Why NRC doesn’t worry Gujarat
The Muslims in Prime Minister Narendra Modi and home minister Amit Shah’s home state of Gujarat are not concerned about the CAA, NRC or NPR, not because they have all the necessary documents but because they have already been made second-class citizens.
The much-touted “Gujarat development model” has bypassed them. Today they live segregated, ghettoised lives, marginalised by the state, all political parties and even other Gujaratis.
Two-and-a-half decades of BJP rule has been marked by “demonising” and “othering”, topped off by a state-sponsored pogrom that deprived Muslims of family members, homes, jobs, businesses, a sense of security and even the hope of a brighter future.
“We have been ghettoised and these are our detention camps. Look at the conditions we live in. The government doesn’t need to build detention camps for ‘doubtful’ persons in Gujarat. They have already decided that Muslims here are not citizens, and they don’t need to carry out an NRC to say that,” said Mohammed Irfan, a financial consultant who lives with his family in Juhapura, the largest Muslim ghetto in India.
The Muslim localities are cramped and overcrowded with very little room to expand, and yet properties command exorbitant prices as demand far outweighs supply.
The spacious apartment blocks in the newly developed parts of the city are much cheaper, but Muslims are not allowed to buy them.
“The violence of 2002 was the cut-off date. After that there are only Hindu areas and Muslim areas, there are no mixed localities. It’s an unofficial rule. Muslims are not allowed to live in Hindu areas,” Irfan explained.
“I tried to buy a flat in the new colonies; when the promoter heard my name he said, ‘They are not for you.’ I cannot rent rooms in those colonies, either, and there is no longer even a pretence of ‘vegetarians only’.”
It’s the same for businesses too. Muslims cannot buy or lease shops in the spanking new steel and glass malls — another unwritten rule. There are old-style markets in the ghettos that are reserved for Muslim traders whose customers are also from their own community.
“We pay our taxes but get no civic facilities. The corporation doesn’t come to collect the garbage for days and then Muslims are called dirty,” said Waris Amin, who has a small utensil shop in the Kalupur area of the old city.
“Water and electricity are in short supply and are switched off randomly. The corporation will come, dig a hole for some reason or the other, and then the road will not be re-laid for months so that an already narrow lane becomes even smaller.”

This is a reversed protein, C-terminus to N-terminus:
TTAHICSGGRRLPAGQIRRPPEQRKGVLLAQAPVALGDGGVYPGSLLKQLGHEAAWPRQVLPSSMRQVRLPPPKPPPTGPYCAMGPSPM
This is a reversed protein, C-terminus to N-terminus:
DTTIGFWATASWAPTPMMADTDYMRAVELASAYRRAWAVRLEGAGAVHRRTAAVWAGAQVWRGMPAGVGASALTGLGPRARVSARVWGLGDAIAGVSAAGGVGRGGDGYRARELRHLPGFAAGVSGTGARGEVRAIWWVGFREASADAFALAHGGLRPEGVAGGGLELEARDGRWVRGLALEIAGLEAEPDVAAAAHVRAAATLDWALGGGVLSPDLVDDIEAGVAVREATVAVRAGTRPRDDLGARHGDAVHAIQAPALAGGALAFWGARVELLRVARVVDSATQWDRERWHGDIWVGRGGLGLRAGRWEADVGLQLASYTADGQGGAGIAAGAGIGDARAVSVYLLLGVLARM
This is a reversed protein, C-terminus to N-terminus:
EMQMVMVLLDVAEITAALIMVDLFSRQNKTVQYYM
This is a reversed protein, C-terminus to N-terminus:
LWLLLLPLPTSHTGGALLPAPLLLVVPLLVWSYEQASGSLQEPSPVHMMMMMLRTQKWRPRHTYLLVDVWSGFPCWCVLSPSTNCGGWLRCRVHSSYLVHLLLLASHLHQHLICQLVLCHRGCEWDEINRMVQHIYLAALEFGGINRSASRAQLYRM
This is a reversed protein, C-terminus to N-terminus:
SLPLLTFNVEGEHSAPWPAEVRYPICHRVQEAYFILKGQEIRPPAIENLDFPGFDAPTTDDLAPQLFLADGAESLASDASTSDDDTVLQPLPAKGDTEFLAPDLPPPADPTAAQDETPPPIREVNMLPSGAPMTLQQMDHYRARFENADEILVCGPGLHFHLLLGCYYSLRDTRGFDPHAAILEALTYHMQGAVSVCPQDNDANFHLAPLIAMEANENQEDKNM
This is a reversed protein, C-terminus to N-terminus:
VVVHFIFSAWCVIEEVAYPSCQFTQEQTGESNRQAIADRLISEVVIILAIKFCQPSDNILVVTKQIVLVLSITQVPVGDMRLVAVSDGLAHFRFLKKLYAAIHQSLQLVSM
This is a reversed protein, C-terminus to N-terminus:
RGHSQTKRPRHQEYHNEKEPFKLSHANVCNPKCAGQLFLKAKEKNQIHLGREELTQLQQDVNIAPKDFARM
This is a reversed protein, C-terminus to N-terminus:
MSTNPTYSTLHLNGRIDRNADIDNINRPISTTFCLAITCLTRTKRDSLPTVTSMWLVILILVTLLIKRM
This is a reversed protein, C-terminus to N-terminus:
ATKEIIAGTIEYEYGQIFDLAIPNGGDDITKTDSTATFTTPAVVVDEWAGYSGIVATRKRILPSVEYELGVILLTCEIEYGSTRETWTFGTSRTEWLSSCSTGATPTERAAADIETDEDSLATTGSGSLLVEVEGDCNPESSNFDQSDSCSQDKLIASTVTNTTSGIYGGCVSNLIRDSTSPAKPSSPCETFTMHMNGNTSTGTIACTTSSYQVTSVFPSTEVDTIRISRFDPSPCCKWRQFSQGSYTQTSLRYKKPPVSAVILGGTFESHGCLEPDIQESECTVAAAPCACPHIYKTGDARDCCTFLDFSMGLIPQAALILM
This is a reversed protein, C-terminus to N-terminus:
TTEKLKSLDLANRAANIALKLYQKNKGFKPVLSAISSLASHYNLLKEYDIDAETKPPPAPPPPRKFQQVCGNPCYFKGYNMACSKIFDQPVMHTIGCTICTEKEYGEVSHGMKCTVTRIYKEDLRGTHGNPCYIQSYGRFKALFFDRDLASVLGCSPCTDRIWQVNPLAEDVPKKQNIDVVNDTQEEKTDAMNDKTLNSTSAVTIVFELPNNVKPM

For the last 20 years, the BJP has had a majority in the state Assembly, all municipal corporations and most of the panchayat bodies.
“They have made it clear they do not need our votes to win elections and hence do not need to give us even basic facilities. Our elected councillor may try as hard as he can, but he is in a minority and no one is listening to him anyway,” Amin said.
Muslims make up 9.67 per cent of Gujarat’s population and yet the BJP has never fielded a single Muslim candidate in any of the Assembly elections.
In a house of 182, three Muslim MLAs managed to win from Muslim-dominated urban seats in the 2017 elections. All three are from the Congress. In the 2012 Assembly elections, only two Muslims had won. They were from the Congress too. The last Muslim to make it to the Lok Sabha from Gujarat was the Congress’s Ahmed Patel in 1984.
Immediately after the 2002 violence, many school principals had urged Muslim parents to take their children out of schools in majority-dominated areas because they could not guarantee their security.
A frightened community had obliged and temporarily sent their children to local schools in Muslim areas. This segregated schooling has now become the norm. Despite 18 years of riot-free rule, as the BJP proudly claims in Gujarat, private Hindu-run schools are still not willing to admit Muslim students.
“We scrimp and save to give our children a good education and a better future, but when we go to these big schools for admission, they tell us, ‘Why don’t you go to your own schools?’ Where do Muslims have the money to run such good schools?” rued Sadaf Rehman, a mother of two.
“Some officials even go to the extent of saying, ‘Why are you educating your children; it’s not as if they are going to become IAS officers, they are only going to become…” she trailed off, visibly upset.
For all practical purposes Muslims here have been living segregated lives for nearly two decades, maginalised politically, economically and socially. Denied homes, employment, schooling or even business opportunities in Hindu localities, they live and die in their ghettos. Oppressed and forgotten.
“How will a detention camp be any worse?” asked Irfan. “This is what the BJP plans to replicate in the rest of the country with riots and the NRC, so beware!”
Sajeda Momin, a senior journalist, was The Telegraph’s Gujarat correspondent